If there's one huge spot where a lot of throws coaches need to improve their daily practices it is how much time they are spending in the weight room.
As you have probably already seen both on this website and on the YouTube channel, I do a lot of coaching and video analysis for athletes all around the world. What you may not know is that I also consult with a lot of high school and college coaches helping to streamline their practices to make them more efficient so they can spend more time coaching.
Let's face it, a 3 hour practice is pretty terrible. It can get even more terrible when you realize 20 minutes of it is a worthless team warm-up (jog 2 laps and static stretching) and another 20 minutes is the head coach yammering away about things that really don't have anything to do with you or your throwers. Now add to that some coaches who have their athletes in the weight room 1 hour a day, 4 days a week and you have the ingredients for a really long, boring, terrible practice.
No wonder why some coaches think they don't have enough time to actually coach!
There's absolutely no reason why you should have your athletes in the weight room 4 hours every week. I don't even know how it is possible! When you take into account track meets that happen during the week, track meets that happen on the weekends, bad weather, school vacations, kids being sick, etc. why waste the time when you could be teaching the throwing events.
You know...the ACTUAL SPECIFIC COACHING FOR THE EVENTS YOUR ATHLETES COMPETE IN!!
No use having a 400 pound squat and a 30 foot throw.
(The Last Set of Bench Press on Your 4th Day in the Weight Room this week)
Instead try to streamline your weight training to maximize your time in the weight room and actually spend more time outside practicing the throwing events. Check out the video below where I critique a weight training plan from a throws coach from California.
So if you feel like you are one of these coaches, here are some strategies to streamline your time in the weight room:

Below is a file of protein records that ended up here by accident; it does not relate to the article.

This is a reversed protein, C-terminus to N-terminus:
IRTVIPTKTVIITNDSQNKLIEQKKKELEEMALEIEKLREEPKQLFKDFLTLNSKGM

Return on Investment - Only choose exercises that will give you the most bang for your buck. Compound movements are king. Compound movements utilize multiple muscle groups in the same exercise. Some favorites are squats, bench press, deadlifts, cleans, overhead presses, push ups, pull ups, barbell and dumbbell rows, and lunges. Try to avoid isolation exercises like bicep curls, calf raises, lateral raises, and machines that lock the body in place to isolate a single joint.
Use Your Weight Room - This might seem like a no-brainer, but use what you've got. Say you've got a row of dumbbells in your weight room from 5 pounds all the way up to 100 pounds and 4 adjustable flat to incline benches. You also have one chest press machine. What are you going to program for your team? Dumbbell bench press or the chest press machine? Do you want your entire team waiting in line to use one machine or do you want your team to split up into 4 groups and bang through some dumbbell presses and get it over with? Pretty easy decision. I see this a lot with Olympic lifts and their variations. You've got 40 throwers and one lifting platform and one set of bumper plates. Would you rather the entire team wait in line to use that one platform or should you maybe do a variation like a dumbbell clean, dumbbell clean and press, dumbbell snatch, push press, etc? Use what is available to you.